Bones and Stones. St Catharine’s College, Cambridge 3D Scanning and Digitisation Conference
Phillip.Lindley | December 14, 2012
This was a wonderfully interesting and intellectually stimulating conference. The budgetary assistance allocated by Ross Parry’s team was augmented by a generous grant from JISC: special thanks to Paola Marchionni of JISC, and to Peter Findlay, for his able chairing of the round table at the end of the conference.
In putting the conference together, I wanted to stimulate discussion about the relationship between Art and Science and the subject of Heritage Science in particular. Introducing the issues with distinctively Leicestershire contributions to the subject, I started not with the familiar C.P. Snow ‘Two Cultures’ debate, but the – to my mind – much more profitable precedent of William Cheselden and his employment of artists and mechanical aids for the magnificent Osteographia illustrations, published in 1733. Here scientist and artists, worked together, using the best available technology, to present the 3D object to the viewer. Fascinatingly, Cheselden was well aware that though the primary function of the images was pedagogic, the prints (and drawings) themselves, whether of diseased skulls or skeletons carefully posed, were possessed of great individual beauty.
We then moved from bones to stones. My introduction to ‘Representing Re-Formation’. Looking at my conceptualisation of the project, I went through the stages of analysing the Howard monuments with the draughtswoman Jill Atherton. She and I measured every single stone, our work culminating not just in our elevation drawings of each face, showing every stone, but Jill’s fine isometric drawings, showing ‘exploded’ views of the monuments. I remember talking to Prof May Cassar about this work in 2009 when I was at New Haven, and it is terrific now to see these drawings and to see the guidance they have given to George Fraser’s Physics team. We used a commercial contractor, Europac, to scan the monuments and all the relevant excavated fragments and George’s PhD student, Nishad Karim, is now doing the technical work, disassembling and virtually reassembling the monuments, following George’s and my instructions. It was fascinating to hear other speakers talk about similar projects to our own: here the papers by Anna Thirion, Laura Bartolome Roviras and Jack Hinton were particularly relevant. Anna, in particular, had reassembled components of a twelfth-century tribune, scanning and virtually reassembling it, on her own. This was inspirational. Laura’s report on the wonderful collaborative project running in Spain provided many comparisons for our own work, whilst Jack’s team in Philadelphia had already compared Houdon portraits of Franklin using 3D scanning in 2006. Issues of scanning art objects were also superbly dealt with by AnneMarie La Pensee and Marcos Rodrigues, as well as by our own George Fraser. One big issue here was conveying the status of the reconstructed 3D objects, whilst another, clearly of great interest to JISC, is the use of such models for education, teaching and learning. The contributions of the ten students to whom we had given full scholarships were of enormous interest during the discussions.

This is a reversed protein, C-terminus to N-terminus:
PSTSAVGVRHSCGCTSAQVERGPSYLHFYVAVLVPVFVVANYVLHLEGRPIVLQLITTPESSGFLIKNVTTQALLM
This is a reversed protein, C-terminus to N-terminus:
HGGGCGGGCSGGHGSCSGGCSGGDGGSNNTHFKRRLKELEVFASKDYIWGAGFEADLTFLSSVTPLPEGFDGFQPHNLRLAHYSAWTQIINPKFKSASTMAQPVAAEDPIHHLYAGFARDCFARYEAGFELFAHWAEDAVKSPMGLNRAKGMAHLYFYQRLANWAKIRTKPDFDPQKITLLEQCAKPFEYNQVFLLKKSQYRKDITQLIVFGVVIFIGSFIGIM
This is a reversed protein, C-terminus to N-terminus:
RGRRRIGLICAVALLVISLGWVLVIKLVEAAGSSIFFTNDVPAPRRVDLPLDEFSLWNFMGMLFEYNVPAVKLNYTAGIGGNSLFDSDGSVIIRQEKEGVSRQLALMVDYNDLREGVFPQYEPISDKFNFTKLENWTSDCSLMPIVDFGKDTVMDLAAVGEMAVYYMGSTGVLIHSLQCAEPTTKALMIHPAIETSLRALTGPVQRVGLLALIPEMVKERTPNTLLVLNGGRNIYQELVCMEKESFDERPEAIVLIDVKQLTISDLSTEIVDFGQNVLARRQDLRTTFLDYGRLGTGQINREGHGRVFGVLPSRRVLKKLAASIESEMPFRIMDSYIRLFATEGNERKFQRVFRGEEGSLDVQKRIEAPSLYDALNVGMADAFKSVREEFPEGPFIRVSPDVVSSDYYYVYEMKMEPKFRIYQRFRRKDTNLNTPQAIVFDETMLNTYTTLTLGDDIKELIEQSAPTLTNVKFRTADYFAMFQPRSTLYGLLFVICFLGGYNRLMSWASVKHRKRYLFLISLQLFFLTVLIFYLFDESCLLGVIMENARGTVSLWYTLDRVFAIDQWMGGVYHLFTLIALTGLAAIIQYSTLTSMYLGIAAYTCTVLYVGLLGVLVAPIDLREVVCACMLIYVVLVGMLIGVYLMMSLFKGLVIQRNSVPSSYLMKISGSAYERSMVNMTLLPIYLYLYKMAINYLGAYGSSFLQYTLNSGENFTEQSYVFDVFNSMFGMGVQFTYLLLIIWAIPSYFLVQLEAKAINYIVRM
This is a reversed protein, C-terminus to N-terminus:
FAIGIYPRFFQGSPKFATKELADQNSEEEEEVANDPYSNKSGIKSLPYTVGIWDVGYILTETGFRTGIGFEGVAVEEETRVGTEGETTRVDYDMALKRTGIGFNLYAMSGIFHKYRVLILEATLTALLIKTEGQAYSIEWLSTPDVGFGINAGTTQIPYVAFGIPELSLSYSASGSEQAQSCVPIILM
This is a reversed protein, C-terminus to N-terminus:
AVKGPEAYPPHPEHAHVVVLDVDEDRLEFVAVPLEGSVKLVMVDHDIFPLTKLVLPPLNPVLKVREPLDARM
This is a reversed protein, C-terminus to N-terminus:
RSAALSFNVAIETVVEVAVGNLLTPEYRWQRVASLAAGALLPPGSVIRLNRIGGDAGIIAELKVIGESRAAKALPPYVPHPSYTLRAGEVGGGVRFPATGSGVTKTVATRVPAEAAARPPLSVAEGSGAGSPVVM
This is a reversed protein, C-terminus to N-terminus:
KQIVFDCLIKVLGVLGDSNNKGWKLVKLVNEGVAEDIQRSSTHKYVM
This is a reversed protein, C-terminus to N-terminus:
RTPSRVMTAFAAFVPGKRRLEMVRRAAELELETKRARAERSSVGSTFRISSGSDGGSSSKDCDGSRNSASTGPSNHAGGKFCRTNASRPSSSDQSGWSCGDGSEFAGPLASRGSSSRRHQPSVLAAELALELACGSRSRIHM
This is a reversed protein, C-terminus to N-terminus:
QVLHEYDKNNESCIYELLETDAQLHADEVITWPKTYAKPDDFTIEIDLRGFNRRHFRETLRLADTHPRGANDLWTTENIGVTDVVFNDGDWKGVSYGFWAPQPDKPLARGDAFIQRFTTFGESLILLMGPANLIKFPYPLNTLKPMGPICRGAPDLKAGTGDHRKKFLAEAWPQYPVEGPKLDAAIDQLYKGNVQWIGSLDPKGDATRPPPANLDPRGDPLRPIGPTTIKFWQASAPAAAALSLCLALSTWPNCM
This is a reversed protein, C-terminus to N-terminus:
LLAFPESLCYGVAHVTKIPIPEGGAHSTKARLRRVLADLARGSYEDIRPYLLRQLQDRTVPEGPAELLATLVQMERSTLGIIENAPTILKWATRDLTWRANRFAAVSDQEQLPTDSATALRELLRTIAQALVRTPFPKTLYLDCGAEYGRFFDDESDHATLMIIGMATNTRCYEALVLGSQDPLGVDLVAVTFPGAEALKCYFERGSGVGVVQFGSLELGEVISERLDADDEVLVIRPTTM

Ross Parry chaired day two, where the focus was pulled out from art history to the use of 3D scanning more generally. The trio of papers by Mike Howe, Andy Wilson, and Paul Bryan (whose support and guidance have been so valuable to us), offered a remarkably inspirational series of case studies, demonstrating the enormous potency of 3D scanning for digital archiving, research, and for teaching. Many of the scans were also staggeringly beautiful. It was interesting to see the input of artists from the gaming industry in Mike’s project adding colour to replicate the fossils’ appearance (compare Charles Stothard’s use of colour in the nineteenth century, in his 2D print reconstructions of medieval monumental effigies).
David Arnold and Stephen Gray gave us real insights into issues of standards and offered a timely tour d’horizon. David’s Europe-wide perspective was illuminating as was Stephen’s analysis of the challenges and opportunities facing us. My own view is that we are at the beginning of a paradigm shift, in which 3D scanning, digitisation and printing will transform our understanding of 3D objects in a way comparable to, but even more important than, the invention of photography, with access through the web making unique objects apprehensible everywhere.
The final paper was Doug Pritchard’s magnificent series of Scottish Ten projects. Seeing Historic Scotland’s 3D scanner being hauled up Mount Rushmore, or descending into Rani Ki Vav, and the superb scanned results, provided a suitably heroic end to the papers. Peter Findlay then chaired a lively round table, in which many of the students played a big part. I left wanting to organise more such conferences and to draw in more projects. Debbie Williams said exactly the same thing and offered ideas for involvement of other S&H projects. Watch this space!
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